applying specific provision of Article 4A to deny counterclaim for consequential damagesSummary of this case from Hedged Investment Partners, L.P. v. Norwest Bank Minnesota, N.A.
December 28, 1995
Appeal from the Supreme Court, New York County (Harold Tompkins, J.).
On May 20, 1993, defendant bank certified a check purportedly drawn on plaintiff's account, to the order of third-party defendant, in the amount of $58,958. Both customers maintained their accounts at the branch where the certification and deposit of the check were effected. When plaintiff learned of this debit against its account, it protested payment of the check as a forgery. In order to investigate this matter, defendant placed a hold on third-party defendant's account on Friday, June 4, which remained in effect through Tuesday, June 8, all the while failing to notify third-party defendant of this action. Meanwhile, on the previous Tuesday, June 1, third-party defendant had drawn $30,030 on its account and procured from defendant a wire transfer of $30,000 to the former's diamond supplier in Israel. Under normal circumstances, such wire transfers made the funds available to the payee on the next business day. But because of the hold on third-party defendant's account, the wire transfer was not processed until June 8, and the supplier did not receive his funds until June 9. As a result, third-party defendant's credit standing with its primary source of diamonds was impaired, causing the latter to sever the relationship.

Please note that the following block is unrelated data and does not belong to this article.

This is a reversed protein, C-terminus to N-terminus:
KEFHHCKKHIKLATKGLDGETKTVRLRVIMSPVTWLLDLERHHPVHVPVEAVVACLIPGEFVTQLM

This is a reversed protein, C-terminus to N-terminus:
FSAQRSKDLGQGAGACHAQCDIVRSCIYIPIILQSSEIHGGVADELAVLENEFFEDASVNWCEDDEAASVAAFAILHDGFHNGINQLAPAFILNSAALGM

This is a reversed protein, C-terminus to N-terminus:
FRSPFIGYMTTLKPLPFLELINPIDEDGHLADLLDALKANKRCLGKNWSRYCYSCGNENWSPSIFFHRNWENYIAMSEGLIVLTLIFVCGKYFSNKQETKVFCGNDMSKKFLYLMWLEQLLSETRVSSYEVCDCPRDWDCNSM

On third-party defendant's counterclaim for consequential damages, the trial court awarded $531,168, representing six months worth of calculated loss of profits. Without even reaching the sufficiency of evidence to support such a speculative award, we find error as a matter of law.
The trial court based its award of consequential damages for delayed honor of third-party defendant's wire transfer on UCC 4-402. But this technological innovation in the transfer of funds was never contemplated by the original draftsmen of the Uniform Commercial Code ( see, Evra Corp. v Swiss Bank Corp., 673 F.2d 951, 955, cert denied 459 U.S. 1017; Delbrueck Co. v Manufacturers Hanover Trust Co., 609 F.2d 1047, 1051). Liability for late execution of a wire transfer of funds is now governed exclusively by article 4-A of the Uniform Commercial Code, wherein consequential damages are recoverable only "to the extent provided in an express written agreement of the receiving bank" (UCC 4-A-305), i.e., of defendant ( see, UCC 4-A-103 [d]). The record is devoid of any such written agreement. Accordingly, that portion of the judgment awarding consequential damages on the third-party counterclaim must be reversed.
The 1991 adoption of these "precise and detailed rules" was intended to provide a "clean slate" in treating the relationship among parties to this unique and technologically specialized method of payment; "resort to principles of law or equity outside of Article 4A is not appropriate to create rights, duties and liabilities inconsistent with those stated in this Article." (UCC 4-A-102, comment.)
The applicability of article 4-A involves purely a question of law, and thus can be considered on appeal even though not raised in the court below ( Matter of Travelers Indem. Co. [Levy], 195 A.D.2d 35, 41-42).
Concur — Murphy, P.J., Rosenberger, Wallach, Asch and Tom, JJ.